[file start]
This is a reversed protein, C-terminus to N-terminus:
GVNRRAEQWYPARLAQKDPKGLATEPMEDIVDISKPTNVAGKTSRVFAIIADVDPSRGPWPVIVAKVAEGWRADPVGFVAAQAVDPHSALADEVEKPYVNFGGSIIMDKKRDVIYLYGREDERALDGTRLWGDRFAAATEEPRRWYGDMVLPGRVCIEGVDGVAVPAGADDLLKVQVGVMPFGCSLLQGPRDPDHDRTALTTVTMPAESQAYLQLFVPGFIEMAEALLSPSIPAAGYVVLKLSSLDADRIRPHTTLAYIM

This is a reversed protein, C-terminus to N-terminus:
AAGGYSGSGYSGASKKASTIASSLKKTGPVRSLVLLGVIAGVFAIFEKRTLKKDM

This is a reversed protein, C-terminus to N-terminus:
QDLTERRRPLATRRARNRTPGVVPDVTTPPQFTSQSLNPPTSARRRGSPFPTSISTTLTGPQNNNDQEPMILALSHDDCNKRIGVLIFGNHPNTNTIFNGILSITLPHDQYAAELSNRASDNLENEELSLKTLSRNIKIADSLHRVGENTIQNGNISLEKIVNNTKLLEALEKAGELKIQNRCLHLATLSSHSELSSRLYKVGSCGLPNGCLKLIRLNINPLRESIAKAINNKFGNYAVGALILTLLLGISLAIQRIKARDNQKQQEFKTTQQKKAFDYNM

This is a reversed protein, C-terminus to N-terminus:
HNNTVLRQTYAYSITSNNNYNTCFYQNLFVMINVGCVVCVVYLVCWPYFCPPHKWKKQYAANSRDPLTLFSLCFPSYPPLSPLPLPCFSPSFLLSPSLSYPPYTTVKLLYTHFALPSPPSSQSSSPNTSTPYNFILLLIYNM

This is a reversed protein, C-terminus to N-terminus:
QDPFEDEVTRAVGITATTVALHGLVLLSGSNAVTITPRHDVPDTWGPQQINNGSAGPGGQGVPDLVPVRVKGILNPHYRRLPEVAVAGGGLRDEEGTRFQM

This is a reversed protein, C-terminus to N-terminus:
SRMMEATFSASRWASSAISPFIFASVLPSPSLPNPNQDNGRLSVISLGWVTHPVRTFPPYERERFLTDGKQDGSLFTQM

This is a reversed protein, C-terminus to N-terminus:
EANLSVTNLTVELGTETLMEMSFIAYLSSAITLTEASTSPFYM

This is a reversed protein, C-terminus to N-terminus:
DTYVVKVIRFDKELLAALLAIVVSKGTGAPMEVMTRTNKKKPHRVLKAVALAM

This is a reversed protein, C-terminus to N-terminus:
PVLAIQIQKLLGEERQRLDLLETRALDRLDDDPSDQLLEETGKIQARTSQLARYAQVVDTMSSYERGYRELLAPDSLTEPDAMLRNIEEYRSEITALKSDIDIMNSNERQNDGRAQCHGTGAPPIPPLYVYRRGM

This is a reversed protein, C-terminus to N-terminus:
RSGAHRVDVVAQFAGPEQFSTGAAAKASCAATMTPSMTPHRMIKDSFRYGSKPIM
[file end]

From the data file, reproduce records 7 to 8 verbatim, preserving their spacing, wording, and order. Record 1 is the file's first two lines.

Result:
This is a reversed protein, C-terminus to N-terminus:
EANLSVTNLTVELGTETLMEMSFIAYLSSAITLTEASTSPFYM

This is a reversed protein, C-terminus to N-terminus:
DTYVVKVIRFDKELLAALLAIVVSKGTGAPMEVMTRTNKKKPHRVLKAVALAM